Digitising little treasures – Part 1: Egbert Rizzo and the making of an SOE Agent

As a Project Conservator in the Digitisation Team, I am used to hundreds of papers passing through my hands. Tagged files, large maps and bound volumes come and go within the fast-paced environment that is Repository 0, where large scale digitisation projects take place. Hundreds of documents are observed, stabilised and prepared for capture by the conservation team every day.

The nature of my work means that I do not often have the luxury to admire some of the documents that come through me, but every now and then something catches my eye and I can’t help but stop and read. I find myself in front of a little treasure, one that not many others have laid their eyes upon, and I feel it my duty to give it the attention and admiration it deserves. This particular little treasure concerns the story of a man named Egbert V H Rizzo.

Title page of the report, referring to Egbert by his alias, Edouard.
Title page of the report, referring to Egbert by his alias, Edouard. Catalogue ref: HS 8/155

While working on a digitisation project focused on British Intelligence in January, I stumbled upon a 30-page handwritten report called ‘Edouard’s Report on his mission in the field from the 4th April 1941 to the 12th June 1943’.

Edouard was the alias given to Egbert Rizzo; a 61-year-old British man, Parisian resident, teacher of physics, chemistry and mathematics, and author of the extensive and gripping account that lay before my eyes. He was born in Malta, studied engineering in Belgium and worked as an engineer in England, France, Turkey, Egypt, Sudan and Germany. He spoke seven languages (French, English, Italian, German, Greek, Spanish and Turkish) and had notions of Russian.

Egbert’s handwritten CV, which he added at the end of the report.
Egbert’s handwritten CV, which he added at the end of the report. Catalogue ref: HS 8/155

When the First World War broke out, Egbert was in Belen, Turkey. Before he was able to flee to Egypt to join the British forces, he was captured by the Turks and imprisoned in Damascus, then taken to Armenia before being rescued by an acquaintance in the Turkish army. After nearing death (he and 17 other British subjects were taken hostage and set to be shot) and serving with the British Army until the end of the war, Egbert decided to move to Paris with his mother.

For two decades he lived a quiet life; he married, published books on mathematics and became a teacher. In the summer of 1940, with the Germans occupying Paris, Egbert and his wife Anna made a plan to flee to the UK. Unfortunately, a change of circumstances meant Egbert was separated from his wife and had only one way of escaping France – a bicycle.

This is the story of Egbert’s adventurous escape from France and subsequent work as a secret communication agent for the Special Operations Executive (SOE) 1.

On 11 June 1940, a then 57-year -old Egbert Rizzo was in the town of L’Aigle, 150 km west of Paris, probably on a teaching trip. His return to Paris was thwarted by the German bombing of Dreux, a town connecting L’Aigle to Paris. Evading German troops and hoping to reunite with his wife, Egbert travelled to his sister-in-law’s house in Angers. From there, he embarked on a four-month, 1,500km bicycle journey to evade the Germans and return to the UK.

With the aim of conveying the full extent of Egbert’s escape, I have mapped out his journey on Google Earth, pinning every town he mentions passing by and adding his personal commentary.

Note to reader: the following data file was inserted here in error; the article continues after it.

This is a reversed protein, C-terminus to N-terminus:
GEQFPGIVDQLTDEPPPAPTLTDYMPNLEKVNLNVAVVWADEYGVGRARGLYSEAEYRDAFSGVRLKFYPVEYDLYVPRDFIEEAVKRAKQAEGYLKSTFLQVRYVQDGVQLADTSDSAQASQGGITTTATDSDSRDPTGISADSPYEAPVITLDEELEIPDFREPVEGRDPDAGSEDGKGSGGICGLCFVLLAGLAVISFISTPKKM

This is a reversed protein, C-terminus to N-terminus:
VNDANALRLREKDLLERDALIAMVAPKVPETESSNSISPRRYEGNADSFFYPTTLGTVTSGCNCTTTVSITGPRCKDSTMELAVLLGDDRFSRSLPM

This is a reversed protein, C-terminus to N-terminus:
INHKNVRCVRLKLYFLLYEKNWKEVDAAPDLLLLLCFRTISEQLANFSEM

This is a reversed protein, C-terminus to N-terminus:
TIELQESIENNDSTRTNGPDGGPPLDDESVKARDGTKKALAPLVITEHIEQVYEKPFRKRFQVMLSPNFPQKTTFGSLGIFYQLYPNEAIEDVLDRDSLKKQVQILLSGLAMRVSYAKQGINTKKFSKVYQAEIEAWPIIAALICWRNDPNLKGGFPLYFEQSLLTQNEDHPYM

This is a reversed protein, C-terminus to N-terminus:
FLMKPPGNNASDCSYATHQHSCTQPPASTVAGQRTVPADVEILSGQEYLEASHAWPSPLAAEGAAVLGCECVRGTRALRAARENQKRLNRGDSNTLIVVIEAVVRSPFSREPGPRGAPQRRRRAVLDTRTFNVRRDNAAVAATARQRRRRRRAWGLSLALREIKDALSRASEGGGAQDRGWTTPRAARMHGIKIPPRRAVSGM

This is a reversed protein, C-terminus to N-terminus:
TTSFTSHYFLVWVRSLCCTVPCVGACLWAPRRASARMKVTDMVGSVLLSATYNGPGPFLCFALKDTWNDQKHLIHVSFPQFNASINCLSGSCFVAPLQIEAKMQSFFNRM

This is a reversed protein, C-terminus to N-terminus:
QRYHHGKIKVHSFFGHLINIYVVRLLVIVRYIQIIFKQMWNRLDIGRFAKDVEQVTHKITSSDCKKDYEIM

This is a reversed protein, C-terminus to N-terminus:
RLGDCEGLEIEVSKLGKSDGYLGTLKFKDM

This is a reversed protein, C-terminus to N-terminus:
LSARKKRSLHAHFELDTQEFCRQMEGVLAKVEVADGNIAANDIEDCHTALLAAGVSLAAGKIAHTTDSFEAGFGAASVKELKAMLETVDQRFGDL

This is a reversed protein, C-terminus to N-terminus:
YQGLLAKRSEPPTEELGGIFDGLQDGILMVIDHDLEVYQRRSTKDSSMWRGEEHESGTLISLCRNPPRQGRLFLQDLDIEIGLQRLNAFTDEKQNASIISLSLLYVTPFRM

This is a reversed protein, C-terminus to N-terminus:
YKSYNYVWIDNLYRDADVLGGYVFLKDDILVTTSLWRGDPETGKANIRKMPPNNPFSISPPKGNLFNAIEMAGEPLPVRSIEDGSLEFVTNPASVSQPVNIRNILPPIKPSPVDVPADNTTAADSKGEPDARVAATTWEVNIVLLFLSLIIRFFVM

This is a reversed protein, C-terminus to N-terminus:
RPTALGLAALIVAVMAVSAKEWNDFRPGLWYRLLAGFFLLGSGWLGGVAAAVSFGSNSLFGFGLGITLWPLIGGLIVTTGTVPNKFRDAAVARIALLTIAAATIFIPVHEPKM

A map from Google Earth mapping the travel points of Egbert's journey.
Follow Egbert’s journey on this interactive Google Earth map

On 12 October 1940, Egbert finally reached Gibraltar and embarked on a ship to the UK. After two weeks at sea, he arrived in the UK on 27 October 1940.

Egbert immediately reported to W.O. Room 055A, following the advice of Commander Walsh, whom he had met while in Lisbon. In December 1940, he was interviewed by Major Humphreys and Lieutenant Belton, and after much going back and forth, accepted a proposal to go back to France to set up a clandestine communications line in the Vichy Zone (V.Z.) 2.

Egbert was promised an annual salary of £600 and given a fake French identity card. Without training, contacts or safe houses in France and only 42,000 francs to his name, he headed back to France on 4 April 1941. His mission: to set up a clandestine organisation for the transmission of messages and correspondence, establishment of post boxes and a line of communications from Perpignan to Spain over the Pyrenees.

This was to be code-named the Edouard Line. Egbert’s story will continue tomorrow in the second part of ‘Digitising Little Treasures’.


  1. The Special Operations Executive was formed in 1940 and was active until 1946. Its existence was kept relatively secret. Their main duty was to provide support for resistance in Europe, through clandestine communications, espionage and sabotage.
  2. Vichy zone was the name given to unoccupied France, also known as the Free zone. This entailed most of southern France, from the town of Vichy to the Mediterranean coast. The Vichy Zone (V.Z.) became part of the Occupied zone (O.Z.) after November of 1942.


  1. Burt McNeill says:

    This is wonderful. His story will surely be made into a film. The bicycle journey.. wow! Is there an image of Egbert you can post? Really looking forward to episode two – Cheers!

  2. Ruth Bourne says:

    Fascinating – and love the journey map. Looking forward to part 2.

  3. Sandra Gregory says:

    Looking forward to part 2.

  4. Sandi Swan says:

    There were so many brave people working to finish and win the 2nd world war. I am glad we can acknowledge this man’s achievements.

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